Graphic representation of COVID-19, used to explain the stealth Omicron variant

Stealth Omicron and COVID-19’s ‘best case scenario’

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Cases of COVID-19 are dropping around the world as the pandemic descends from its lofty Omicron-fueled heights, but now a subvariant of Omicron, known as BA.2 or “stealth,” has taken hold abroad.

Stealth Omicron could soon dominate closer to home because it’s even more contagious than its especially virulent cousin.

“There’s a new kid on the block. But will stealth Omicron change the course of COVID?” says Karen Roush, MD, vice-chair of pathology for Methodist Health System. “We don’t know yet, but we may find hints overseas.”

That’s because BA.2 has surged abroad, most notably in Scandinavia, while here in the U.S. it still makes up a small fraction of cases (less than 1 in 20).

“We can look to other countries that are a few steps ahead of us in this pandemic and make some educated guesses as to where we might be going next,” Dr. Roush says.

So here’s what we do know, what may come next, and why Dr. Roush believes Omicron may represent a “best-case scenario.”

A dark photo of a laboratory technician looking at research


The BA.2 variant was nicknamed “stealth” Omicron because it lacks a genetic calling card that allowed pathologists like Dr. Roush to easily tell the original Omicron variant apart from Delta, the strain that fueled last summer’s surge.

BA.2 differs from BA.1, the original Omicron strain, in more than two dozen ways – but its most important mutations make the stealth variant up to 1 ½ times more contagious than BA.1, which was up to four times more transmissible than Delta.

So why hasn’t stealth Omicron become a globally significant “variant of concern” and laid claim to the letter Pi, as some epidemiologists say it should? For one thing, data about BA.2’s severity and transmissibility remain inconclusive, so the World Health Organization has decided to keep it under the Omicron umbrella for now.

But more importantly, the nations that have seen the most cases of stealth Omicron have yet to witness an accompanying surge in hospitalizations or deaths that would set BA.2 apart from BA.1. In other words, Omicron by any other name is just as mild.

“There’s really nothing that we know about BA.2 that makes it worse than Omicron, from the standpoint of severity,” Dr. Roush says. “And that’s what makes Omicron a best-case scenario because it’s so infectious but it’s less severe.”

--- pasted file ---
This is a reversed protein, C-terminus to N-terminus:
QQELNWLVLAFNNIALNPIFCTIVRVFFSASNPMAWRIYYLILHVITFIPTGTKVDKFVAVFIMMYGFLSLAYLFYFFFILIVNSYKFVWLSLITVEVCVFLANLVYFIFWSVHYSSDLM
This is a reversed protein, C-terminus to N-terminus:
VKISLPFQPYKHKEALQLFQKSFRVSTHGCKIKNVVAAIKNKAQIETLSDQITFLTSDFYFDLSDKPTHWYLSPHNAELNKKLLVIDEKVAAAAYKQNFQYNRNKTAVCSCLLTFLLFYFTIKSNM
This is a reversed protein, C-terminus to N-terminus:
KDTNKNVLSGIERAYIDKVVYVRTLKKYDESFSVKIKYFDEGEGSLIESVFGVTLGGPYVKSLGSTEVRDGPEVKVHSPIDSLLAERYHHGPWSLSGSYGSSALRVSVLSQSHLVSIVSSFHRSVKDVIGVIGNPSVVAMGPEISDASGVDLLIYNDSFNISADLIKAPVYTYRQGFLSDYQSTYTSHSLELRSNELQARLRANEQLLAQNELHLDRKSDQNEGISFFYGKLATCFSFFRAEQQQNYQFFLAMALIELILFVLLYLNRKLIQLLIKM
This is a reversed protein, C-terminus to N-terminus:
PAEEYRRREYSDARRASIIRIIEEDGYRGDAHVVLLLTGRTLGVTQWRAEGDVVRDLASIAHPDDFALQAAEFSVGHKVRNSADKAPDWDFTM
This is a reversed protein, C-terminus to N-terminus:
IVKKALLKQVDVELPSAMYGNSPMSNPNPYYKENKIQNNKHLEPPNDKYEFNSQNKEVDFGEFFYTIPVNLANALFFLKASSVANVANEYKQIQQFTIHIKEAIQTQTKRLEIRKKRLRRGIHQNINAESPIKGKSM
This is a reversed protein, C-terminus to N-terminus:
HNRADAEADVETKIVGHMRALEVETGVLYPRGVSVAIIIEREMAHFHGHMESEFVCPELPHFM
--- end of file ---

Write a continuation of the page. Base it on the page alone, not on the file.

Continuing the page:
That makes her cautiously optimistic that Omicron may be a sign of things to come.

A graph with a downward sloping arrow next to the words "COVID-19"


Most experts say it’s unlikely that BA.2 will fuel another surge in the U.S., mostly because so many people are fully vaccinated now: 214 million Americans, or 68% of the population.

“The vaccinations are effective against severe cases caused by all of the variants, Omicron and stealth included,” Dr. Roush says.

What’s more, those who received a booster shot, about 28% of the population, or suffered a breakthrough infection during the latest surge are even better protected. Even the unvaccinated among us (still about 15% of U.S. adults) likely suffered an infection and have some degree of natural immunity.

“So many people have already gotten infected by the original Omicron,” Dr. Roush says. “And as far as we are able to determine right now, you are unlikely to be reinfected by BA.2 if you already had BA.1. So this is all good news.”

A medical provider placing a bandage on someone's arm


The news about Omicron may be relatively positive, but health officials warn the pandemic isn’t over yet. Those who remain unvaccinated may still want to reconsider, and there’s no time like the present to get that booster shot.

“I would not consider either vaccination several months ago or even a recent infection to be enough to say that you are immune from future infections,” Dr. Roush says. “Being up to date on vaccines remains your best defense.”

And there’s more good news about booster shots: Officials seem unlikely to recommend a fourth dose anytime soon because a new batch of studies suggest a booster shot of the mRNA vaccines could remain effective against a severe infection for months, if not years, to come.

That means the diverse stew of antibodies coursing through so many of us after two years of the pandemic, multiple doses of vaccine, and potentially a few bouts of COVID-19 may be enough to protect us against Omicron and the next variant that comes along.

Omicron puts at-home swabs to the test: Does the nose still know?